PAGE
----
The Maybach’s introduction this summer was as subtle as a turbocharger. A Sikorsky helicopter dangling four cables hovered over the Queen Elizabeth 2 while it made its way into New York Harbor. Workers onboard the cruise ship clipped the cables onto a glass case, and the Sikorsky slowly rose, lifting the case and its contents off the boat. The QE2 sounded its horn, and an enormous company banner unfurled from the bottom of the case. The Maybach had arrived.
Once on the ground, the car was driven through downtown Manhattan, along streets closed off by New York police, into the Regent Wall Street hotel lobby. There, a 10-piece chamber orchestra provided the fanfare while a spotlight shone on the car. “We have traveled 5 million miles and have carried many celebrities and guests over 33 years, but we have a very special guest on board this time,” QE2 captain Paul Wright declared the night before the ceremony, addressing the automotive media assembled at Manhattan’s Harvard Club via video conference from his ship. “It is a special honor for all who work on board to transport this luxurious car.”
Subtle the captain’s comments weren’t, but understatement seems inappropriate when discussing the 2003 offerings from Maybach (pronounced “my-bock”), the sister brand to Mercedes-Benz that had been dormant since 1941. The same can be said for the new models coming from Rolls-Royce and Bentley, perhaps the two premier luxury marques, each of which is intent on distinguishing itself from the other once the two marques part ways on January 1. (Rolls-Royce will become part of BMW, while Bentley will remain under Volkswagen’s ownership.)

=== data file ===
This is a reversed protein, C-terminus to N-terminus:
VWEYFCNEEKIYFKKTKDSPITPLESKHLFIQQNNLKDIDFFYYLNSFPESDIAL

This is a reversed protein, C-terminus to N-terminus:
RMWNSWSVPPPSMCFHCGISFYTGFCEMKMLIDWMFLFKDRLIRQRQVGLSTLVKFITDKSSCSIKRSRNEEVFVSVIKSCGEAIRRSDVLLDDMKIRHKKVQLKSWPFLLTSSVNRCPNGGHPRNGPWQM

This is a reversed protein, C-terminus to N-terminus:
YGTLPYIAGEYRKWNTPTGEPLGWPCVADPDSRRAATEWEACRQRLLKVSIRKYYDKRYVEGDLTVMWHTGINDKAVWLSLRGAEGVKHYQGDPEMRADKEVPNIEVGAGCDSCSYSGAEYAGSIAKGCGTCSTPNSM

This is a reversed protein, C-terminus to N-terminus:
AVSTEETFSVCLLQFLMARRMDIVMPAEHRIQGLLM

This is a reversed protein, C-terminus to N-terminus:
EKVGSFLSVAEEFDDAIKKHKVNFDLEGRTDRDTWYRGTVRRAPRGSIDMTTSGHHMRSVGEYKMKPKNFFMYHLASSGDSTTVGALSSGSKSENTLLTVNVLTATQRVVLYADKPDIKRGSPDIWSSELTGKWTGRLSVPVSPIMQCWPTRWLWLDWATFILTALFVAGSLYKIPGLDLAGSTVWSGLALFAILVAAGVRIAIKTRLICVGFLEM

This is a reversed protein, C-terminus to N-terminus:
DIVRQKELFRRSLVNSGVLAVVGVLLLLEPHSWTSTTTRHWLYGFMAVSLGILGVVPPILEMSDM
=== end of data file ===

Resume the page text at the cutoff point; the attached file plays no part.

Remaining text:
An Unparalleled ’Bach Seat
Pageantry aside, the Maybach’s arrival on a vessel the size of the QE2 seems befitting for a vehicle that stretches over 20 feet in length, more than three feet longer than Mercedes’ S600 flagship sedan. In fact, the car’s official designation is the Maybach 62; like a boat, it is named for its length (6.2 in meters). Yet, as with the most expertly crafted yachts, the car’s design masks its size, distinguishing it from an unsightly stretch limousine.
Company officials predict that many Europeans will hire chauffeurs for their Maybachs, but Maybach brand specialist Mark Ramsey believes American owners will want to drive the cars themselves. “In the U.S., the market is more targeted toward owner-drivers,” Ramsey says. “People see the performance and want to try it.”
Whoever drives the car will enjoy the clout of a twin-turbocharged, 5.5-liter, 550-hp, V-12 engine that will thrust the stately sedan from zero to 62 mph in 5.4 seconds. The car is equipped with an automatic 5-speed transmission that is bundled with Touchshift; tap the shift lever to the left or right to shift manually.
While the Maybach 62 boasts the muscle of a perfor-mance car, the interior is the highlight of the sedan. Open the rear door, which swings out to an 85-degree angle, nestle into the back seat, and you’ll swear you’re flying first class aboard British Airways. Push the appropriate button and you can recline, extend the leg support, lift or lower the seat cushion, or activate the massage system. Instead of cupholders, the Maybach offers sterling silver goblets that click into retaining clips on the rear console, allowing you to store a full flute without risk of spills.